“The Zone of Interest”


About “The Zone of Interest,” long-time movie critic Manohla Dargis at the New York Times wrote, “Jonathan Glazer has made a hollow, self-aggrandizing art-film exercise set in Auschwitz during the Holocaust.”

I couldn’t disagree more. This film, loosely based on the plot of a novel by British writer Martin Amis, packed an emotional punch whose pain lingers in me days later. I’m more convinced than ever that in the eternal battle between light and darkness, good and evil, there will be no winners, only endless attrition on both sides. This film shows us what a powerful foe the evil side of human nature can be.

Here’s the summary of the movie on Rotten Tomatoes: The commandant of Auschwitz, Rudolf Höss, and his wife Hedwig, strive to build a dream life for their family in a house and garden next to the camp.

Dream life and Auschwitz—I’ve got major cognitive dissonance just from that.

The film unhurriedly details the daily life of the Höss family. Family swims in the river, kids playing, Heddy tending to her magnificent garden (with the help of Jewish slaves), Rudolf heading off to work at the camp. But not once does the camera go over the wall or through the gates into the camp.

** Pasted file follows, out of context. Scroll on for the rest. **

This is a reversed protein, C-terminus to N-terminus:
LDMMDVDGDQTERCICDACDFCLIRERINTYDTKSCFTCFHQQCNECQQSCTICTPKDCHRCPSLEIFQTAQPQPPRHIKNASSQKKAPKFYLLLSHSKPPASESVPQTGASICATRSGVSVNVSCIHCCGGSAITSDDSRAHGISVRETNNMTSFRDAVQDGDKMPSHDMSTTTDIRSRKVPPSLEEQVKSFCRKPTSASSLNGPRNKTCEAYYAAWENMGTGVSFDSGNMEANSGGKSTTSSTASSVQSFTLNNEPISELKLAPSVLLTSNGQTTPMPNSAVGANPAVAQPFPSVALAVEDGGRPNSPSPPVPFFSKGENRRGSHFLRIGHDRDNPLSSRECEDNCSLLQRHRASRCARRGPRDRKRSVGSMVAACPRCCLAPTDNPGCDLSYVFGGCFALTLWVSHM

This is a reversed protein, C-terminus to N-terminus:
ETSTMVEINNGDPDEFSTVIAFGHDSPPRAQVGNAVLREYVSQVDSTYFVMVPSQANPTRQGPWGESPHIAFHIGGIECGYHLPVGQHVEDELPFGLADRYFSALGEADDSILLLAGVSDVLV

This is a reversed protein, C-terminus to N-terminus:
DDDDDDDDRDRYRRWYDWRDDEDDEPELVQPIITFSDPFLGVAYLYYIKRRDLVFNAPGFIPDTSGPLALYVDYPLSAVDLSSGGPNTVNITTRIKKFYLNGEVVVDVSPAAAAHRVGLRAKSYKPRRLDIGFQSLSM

There’s a scene of Heddy in front of her bedroom mirror modeling a mink coat confiscated from a Jewish prisoner. Inside the pocket is a lipstick. She tries it on, then realizes what she’s done and urgently and violently wipes it off—the lipstick had been on a Jewish woman’s lips. The coat she keeps. Rudolf has his own scene of Jewish contamination: after having sex with a Jewish prisoner (implied, off camera), we see him vigorously washing his genitals.

Neither Rudolf nor Heddy sees Jews as humans. These two are long-time Nazis, completely indoctrinated, servants of the Third Reich, and slaves to Hitler. Neither of them seems to have the slightest qualms or any cognitive dissonance of their own.

And so the major story conflict has nothing to do with the Höss family living on the other side of a wall from the daily torturing, gassing, and burning of their fellow humans; hearing day and night muted screams and the machinery of death; smelling the sour smoke. Instead, the plot has to do with Rudolf performing so well at his exterminator job that he’s being transferred to Berlin in order to oversee all camp inspections. Heddy insists on staying back with the children—this is her dream home, her beautiful life. Eventually, Rudolf returns because his successor isn’t getting the job done efficiently and Auschwitz needs to ramp up operations to handle an expected influx of Hungarians (it’s astonishing to write this).

Although not part of the movie, after the war, Rudolf Höss was tried and executed, but Heddy went free. She remarried and moved to the United States. She forever denied knowing what went on in the camp, although at one point after her Jewish prisoner housemaid makes a mistake, Heddy says: “I could have my husband spread your ashes across the fields of Babice.”

I remain haunted, stricken, unsettled. But I’m going to recommend you see this important movie.

By David Klein

David Klein

Published novelist, creative writer, journalist, avid reader, discriminating screen watcher.


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